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Home UK house prices show positive annual growth after over a year

UK house prices show positive annual growth after over a year


January mortgage approvals have reached a record high since October 2022.


According to an index, annual growth in house prices began to show signs of improvement in February, marking the first time in almost a year.


According to the Nationwide Building Society, property values in the UK rose 1.2% yearly in February after declining by 0.2% in January.


It was the first month Nationwide had positive annual growth in home prices since January 2023. There was a 1.1% year-over-year increase in that month.


In February, the average home price in the UK increased by 0.7% month over month to £260,420.


"House prices are currently around 3% below the all-time highs recorded in the summer of 2022, after taking account of seasonal effects," stated Robert Gardner, chief economist at Nationwide.


"An uptick in the housing market appears to have been prompted by the decline in borrowing costs around the turn of the year," he continued. Surveyors reported a rise in new buyer inquiries at the beginning of the year, and industry data sources indicate a noticeable increase in mortgage applications.


However, the near-term outlook is still very uncertain, partly because of the continuous uncertainty surrounding the future direction of interest rates. Swap rates, which support fixed-rate mortgage pricing, have gradually increased again after plunging precipitously in late December.


Although borrowing costs are still far lower than their peak from the previous summer, continuing the current upward trend could slow the rate of any recovery in the housing market.


"Wage growth is now outpacing inflation by a healthy margin, which eases some of the pressure on household budgets, but it will take time to make up for the ground lost over the past few years, especially given consumer confidence remains fragile."


The Bank of England reported earlier this week that in January of this year, the number of mortgage approvals granted to home buyers surged to the highest level since October 2022.


This week, data from HM Revenue and Customs (HMRC) revealed that 82,000 homes were sold in January, a 2% increase over December 2023 and a 12% decrease from January 2023.


Although it was the first month-over-month increase in home sales since August 2023, HMRC noted that January's sales volume was still the lowest since 2013.


"While buyer appetite is likely to have been boosted by easing mortgage rates in the first few weeks of the year, some lenders increased rates in February as uncertainty around Bank of England interest rate cuts clouded the outlook," stated Alice Haine, personal finance analyst at Bestinvest by Evelyn Partners, the wealth manager.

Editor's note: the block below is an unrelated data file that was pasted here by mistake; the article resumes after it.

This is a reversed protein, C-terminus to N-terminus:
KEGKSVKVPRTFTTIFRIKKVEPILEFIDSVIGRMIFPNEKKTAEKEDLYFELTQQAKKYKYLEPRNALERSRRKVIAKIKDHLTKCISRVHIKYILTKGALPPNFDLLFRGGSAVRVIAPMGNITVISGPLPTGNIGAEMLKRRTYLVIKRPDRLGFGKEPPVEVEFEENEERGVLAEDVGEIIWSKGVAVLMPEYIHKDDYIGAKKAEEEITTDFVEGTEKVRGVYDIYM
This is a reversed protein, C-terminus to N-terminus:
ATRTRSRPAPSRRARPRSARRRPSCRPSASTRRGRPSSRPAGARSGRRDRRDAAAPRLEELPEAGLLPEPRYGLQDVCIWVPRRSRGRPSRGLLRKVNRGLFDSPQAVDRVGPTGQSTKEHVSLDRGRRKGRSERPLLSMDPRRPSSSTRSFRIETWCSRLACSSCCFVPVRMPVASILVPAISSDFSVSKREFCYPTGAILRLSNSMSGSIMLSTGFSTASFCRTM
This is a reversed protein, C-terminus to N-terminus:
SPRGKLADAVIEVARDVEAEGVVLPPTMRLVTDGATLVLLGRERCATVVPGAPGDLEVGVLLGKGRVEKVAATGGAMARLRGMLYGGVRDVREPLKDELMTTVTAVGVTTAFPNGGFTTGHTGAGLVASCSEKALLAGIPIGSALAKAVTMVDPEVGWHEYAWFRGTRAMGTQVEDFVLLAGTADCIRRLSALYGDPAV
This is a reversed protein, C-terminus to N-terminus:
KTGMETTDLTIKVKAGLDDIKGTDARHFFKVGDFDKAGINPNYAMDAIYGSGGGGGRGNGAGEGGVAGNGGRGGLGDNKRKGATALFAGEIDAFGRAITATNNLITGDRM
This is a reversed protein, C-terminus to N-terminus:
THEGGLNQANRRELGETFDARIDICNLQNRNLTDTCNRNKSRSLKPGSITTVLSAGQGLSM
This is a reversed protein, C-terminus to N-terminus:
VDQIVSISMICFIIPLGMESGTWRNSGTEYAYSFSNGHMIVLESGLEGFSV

Knight Frank's head of UK residential research, Tom Bill, stated: "Demand and house prices have increased in recent months as buyers are confident that a lower base rate is the only option."


"Yet, the pressure to raise mortgage rates in recent weeks highlights the significance of setting a reasonable asking price for sellers."


Even though the 'best buy' deals have recently ended, mortgage rates are still more attractively priced than they were a few months ago, according to Mark Harris, CEO of mortgage broker SPF Private Clients.


Hard-pressed borrowers will welcome the growing sense of optimism that things are improving overall, even though mortgage pricing will be ups and downs in the coming weeks and months.


"We're heading into one of the prime seasons for home sales, and sellers should look at this as a great time to get their home on the market," stated Nicky Stevenson, managing director of the estate agent group Fine & Country.


"This time of year, properties tend to sell the quickest, but motivated buyers are still snatching homes in desirable areas."


"While these figures give a good overview of the current state of house prices, they don't show how wildly they can vary from place to place," stated Yasin Patel, co-founder of Autarky Sukuk, a real estate investment company.


"As average house prices rise back over £260,000, it raises another problem because higher house prices, coupled with rising mortgage rates, risk pushing property out of reach for buyers again," stated Sarah Coles, head of personal finance at Hargreaves Lansdown.


The Guild of Property Professionals' chief executive, Iain McKenzie, stated: "We anticipate that the housing market will rebound this year, and a return to positive annual price growth is another encouraging sign.


"Sellers who have hesitated to put up for sale' signs since prices started to ease will welcome growth."


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